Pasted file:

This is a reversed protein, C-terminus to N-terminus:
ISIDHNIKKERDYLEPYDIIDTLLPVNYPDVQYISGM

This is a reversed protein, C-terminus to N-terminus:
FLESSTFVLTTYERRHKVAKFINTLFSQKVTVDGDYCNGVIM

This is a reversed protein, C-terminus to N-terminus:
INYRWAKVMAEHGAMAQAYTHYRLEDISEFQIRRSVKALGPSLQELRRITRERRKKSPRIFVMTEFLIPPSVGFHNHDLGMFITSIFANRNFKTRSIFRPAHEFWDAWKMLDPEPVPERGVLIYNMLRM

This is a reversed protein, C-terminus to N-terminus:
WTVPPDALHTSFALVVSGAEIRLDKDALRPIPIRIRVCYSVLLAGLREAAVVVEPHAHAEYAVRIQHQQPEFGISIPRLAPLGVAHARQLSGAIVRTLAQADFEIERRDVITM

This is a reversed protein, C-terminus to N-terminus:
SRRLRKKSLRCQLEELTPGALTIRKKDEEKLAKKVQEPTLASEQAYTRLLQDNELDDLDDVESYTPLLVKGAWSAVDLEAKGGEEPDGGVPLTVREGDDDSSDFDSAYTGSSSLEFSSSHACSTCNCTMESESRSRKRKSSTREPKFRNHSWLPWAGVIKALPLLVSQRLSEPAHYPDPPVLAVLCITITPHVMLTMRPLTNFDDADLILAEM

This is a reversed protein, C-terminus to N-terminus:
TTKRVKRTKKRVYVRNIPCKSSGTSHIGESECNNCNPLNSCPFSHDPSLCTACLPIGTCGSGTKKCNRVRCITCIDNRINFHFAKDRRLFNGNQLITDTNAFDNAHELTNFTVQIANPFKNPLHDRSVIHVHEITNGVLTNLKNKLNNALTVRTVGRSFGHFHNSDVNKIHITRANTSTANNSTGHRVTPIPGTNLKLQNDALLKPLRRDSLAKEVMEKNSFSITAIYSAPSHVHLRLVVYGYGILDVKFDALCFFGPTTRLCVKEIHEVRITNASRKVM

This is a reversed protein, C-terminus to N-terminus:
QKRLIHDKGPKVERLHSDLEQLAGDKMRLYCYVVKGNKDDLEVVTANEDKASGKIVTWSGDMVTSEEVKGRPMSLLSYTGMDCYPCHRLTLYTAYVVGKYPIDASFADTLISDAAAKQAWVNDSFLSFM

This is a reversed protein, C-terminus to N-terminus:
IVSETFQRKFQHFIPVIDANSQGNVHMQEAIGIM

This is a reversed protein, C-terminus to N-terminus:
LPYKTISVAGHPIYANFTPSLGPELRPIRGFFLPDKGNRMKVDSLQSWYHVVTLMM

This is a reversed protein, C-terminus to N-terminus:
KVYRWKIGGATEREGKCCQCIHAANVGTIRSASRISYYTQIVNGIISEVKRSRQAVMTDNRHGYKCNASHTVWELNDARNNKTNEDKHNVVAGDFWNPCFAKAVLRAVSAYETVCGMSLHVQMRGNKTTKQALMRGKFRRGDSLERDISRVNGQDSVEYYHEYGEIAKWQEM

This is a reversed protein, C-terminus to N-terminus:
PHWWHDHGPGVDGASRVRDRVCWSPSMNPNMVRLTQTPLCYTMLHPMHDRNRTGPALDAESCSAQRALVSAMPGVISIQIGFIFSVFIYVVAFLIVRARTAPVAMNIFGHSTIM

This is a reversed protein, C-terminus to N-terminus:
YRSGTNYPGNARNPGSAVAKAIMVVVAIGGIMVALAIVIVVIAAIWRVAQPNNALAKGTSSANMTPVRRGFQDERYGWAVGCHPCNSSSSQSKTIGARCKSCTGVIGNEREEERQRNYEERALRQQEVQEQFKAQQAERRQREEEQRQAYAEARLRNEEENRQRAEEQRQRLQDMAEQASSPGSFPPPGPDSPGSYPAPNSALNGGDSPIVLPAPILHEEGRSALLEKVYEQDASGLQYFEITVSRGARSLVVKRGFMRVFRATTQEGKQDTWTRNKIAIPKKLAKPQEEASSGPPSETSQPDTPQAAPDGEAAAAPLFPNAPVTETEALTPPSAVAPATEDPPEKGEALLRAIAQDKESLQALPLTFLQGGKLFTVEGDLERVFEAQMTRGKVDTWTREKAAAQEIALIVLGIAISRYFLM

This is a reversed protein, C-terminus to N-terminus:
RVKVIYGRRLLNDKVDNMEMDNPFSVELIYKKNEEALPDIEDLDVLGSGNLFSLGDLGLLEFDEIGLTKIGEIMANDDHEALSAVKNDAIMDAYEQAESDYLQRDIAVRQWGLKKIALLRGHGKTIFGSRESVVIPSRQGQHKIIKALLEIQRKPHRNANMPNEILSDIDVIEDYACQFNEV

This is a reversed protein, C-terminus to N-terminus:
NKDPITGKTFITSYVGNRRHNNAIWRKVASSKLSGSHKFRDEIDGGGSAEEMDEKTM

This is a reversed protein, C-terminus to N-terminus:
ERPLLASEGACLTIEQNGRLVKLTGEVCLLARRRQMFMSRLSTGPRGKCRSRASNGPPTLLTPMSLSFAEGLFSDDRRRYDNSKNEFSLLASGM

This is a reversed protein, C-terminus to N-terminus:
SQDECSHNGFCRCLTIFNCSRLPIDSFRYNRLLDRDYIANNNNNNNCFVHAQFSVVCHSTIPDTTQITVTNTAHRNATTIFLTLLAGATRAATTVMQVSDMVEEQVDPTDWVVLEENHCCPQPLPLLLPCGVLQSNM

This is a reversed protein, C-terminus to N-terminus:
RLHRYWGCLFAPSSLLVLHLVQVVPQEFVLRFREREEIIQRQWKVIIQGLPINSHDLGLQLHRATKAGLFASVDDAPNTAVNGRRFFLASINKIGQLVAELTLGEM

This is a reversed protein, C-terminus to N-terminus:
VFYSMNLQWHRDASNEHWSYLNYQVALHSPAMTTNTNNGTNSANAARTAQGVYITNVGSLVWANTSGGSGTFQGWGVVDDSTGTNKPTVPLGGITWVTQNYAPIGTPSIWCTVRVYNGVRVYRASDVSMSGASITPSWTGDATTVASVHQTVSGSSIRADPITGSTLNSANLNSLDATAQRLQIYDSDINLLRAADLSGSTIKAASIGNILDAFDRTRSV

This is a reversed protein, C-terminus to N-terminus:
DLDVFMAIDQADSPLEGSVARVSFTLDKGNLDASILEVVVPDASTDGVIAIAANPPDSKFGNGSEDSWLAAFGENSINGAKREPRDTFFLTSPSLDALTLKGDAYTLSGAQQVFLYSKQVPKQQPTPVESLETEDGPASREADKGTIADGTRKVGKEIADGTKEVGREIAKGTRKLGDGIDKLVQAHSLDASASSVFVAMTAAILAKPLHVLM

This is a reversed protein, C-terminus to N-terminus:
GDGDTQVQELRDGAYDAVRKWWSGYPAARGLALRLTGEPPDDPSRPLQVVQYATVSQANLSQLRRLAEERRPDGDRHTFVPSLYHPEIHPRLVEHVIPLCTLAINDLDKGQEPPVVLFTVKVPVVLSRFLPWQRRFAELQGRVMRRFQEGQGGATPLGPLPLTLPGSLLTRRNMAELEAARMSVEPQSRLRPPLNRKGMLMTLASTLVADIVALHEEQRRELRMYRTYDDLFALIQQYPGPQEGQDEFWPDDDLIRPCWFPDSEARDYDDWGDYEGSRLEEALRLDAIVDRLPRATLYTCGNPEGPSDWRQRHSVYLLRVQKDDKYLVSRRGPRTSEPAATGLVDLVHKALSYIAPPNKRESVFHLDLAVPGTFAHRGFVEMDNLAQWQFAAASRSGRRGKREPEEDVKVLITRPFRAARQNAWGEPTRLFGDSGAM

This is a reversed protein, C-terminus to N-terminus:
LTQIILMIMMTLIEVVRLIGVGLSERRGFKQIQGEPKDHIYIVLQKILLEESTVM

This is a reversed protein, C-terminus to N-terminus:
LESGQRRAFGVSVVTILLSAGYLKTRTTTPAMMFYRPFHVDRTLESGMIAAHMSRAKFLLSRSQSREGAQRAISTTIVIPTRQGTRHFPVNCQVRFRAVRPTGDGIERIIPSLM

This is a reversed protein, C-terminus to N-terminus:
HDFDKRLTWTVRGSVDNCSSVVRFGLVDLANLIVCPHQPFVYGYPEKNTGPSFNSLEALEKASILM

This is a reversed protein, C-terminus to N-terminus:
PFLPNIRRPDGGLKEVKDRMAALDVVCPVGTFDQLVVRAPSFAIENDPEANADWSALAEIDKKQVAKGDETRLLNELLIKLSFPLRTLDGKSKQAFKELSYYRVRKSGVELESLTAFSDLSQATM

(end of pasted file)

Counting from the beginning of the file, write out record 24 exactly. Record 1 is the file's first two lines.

This is a reversed protein, C-terminus to N-terminus:
PFLPNIRRPDGGLKEVKDRMAALDVVCPVGTFDQLVVRAPSFAIENDPEANADWSALAEIDKKQVAKGDETRLLNELLIKLSFPLRTLDGKSKQAFKELSYYRVRKSGVELESLTAFSDLSQATM